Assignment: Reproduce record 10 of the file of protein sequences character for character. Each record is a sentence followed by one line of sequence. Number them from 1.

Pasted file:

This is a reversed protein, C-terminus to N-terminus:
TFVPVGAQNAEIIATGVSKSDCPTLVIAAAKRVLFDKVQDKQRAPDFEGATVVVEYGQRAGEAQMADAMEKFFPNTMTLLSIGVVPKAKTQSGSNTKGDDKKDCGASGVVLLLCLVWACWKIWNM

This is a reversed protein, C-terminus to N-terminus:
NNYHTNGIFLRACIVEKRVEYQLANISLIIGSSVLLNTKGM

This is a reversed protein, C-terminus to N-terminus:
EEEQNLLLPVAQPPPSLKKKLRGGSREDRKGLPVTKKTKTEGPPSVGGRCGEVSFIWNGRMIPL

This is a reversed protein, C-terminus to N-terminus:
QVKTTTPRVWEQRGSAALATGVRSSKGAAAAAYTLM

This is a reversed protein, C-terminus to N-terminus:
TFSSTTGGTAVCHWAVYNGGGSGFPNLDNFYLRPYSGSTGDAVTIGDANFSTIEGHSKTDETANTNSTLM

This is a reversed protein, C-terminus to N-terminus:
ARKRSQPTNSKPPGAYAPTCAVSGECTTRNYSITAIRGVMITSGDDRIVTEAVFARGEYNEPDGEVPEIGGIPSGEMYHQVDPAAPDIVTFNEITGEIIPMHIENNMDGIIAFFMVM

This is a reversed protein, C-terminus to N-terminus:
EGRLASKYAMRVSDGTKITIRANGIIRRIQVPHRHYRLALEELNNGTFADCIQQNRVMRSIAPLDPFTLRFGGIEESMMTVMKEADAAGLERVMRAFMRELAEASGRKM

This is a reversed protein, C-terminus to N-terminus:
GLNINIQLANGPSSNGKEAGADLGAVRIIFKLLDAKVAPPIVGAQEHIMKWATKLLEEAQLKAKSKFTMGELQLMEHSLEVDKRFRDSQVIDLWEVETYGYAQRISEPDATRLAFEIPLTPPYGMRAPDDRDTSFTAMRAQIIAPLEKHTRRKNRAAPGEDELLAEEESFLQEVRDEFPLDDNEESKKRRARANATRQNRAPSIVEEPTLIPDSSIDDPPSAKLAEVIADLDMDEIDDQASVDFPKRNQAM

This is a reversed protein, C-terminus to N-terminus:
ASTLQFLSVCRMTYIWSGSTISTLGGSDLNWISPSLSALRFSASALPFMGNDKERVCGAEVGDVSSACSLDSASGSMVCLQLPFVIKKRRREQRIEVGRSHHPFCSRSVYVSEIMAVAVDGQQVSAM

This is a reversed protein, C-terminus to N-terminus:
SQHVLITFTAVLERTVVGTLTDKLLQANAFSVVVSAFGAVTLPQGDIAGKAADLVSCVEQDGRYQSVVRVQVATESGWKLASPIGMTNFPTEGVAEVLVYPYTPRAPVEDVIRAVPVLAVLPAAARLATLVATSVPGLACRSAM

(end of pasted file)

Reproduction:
This is a reversed protein, C-terminus to N-terminus:
SQHVLITFTAVLERTVVGTLTDKLLQANAFSVVVSAFGAVTLPQGDIAGKAADLVSCVEQDGRYQSVVRVQVATESGWKLASPIGMTNFPTEGVAEVLVYPYTPRAPVEDVIRAVPVLAVLPAAARLATLVATSVPGLACRSAM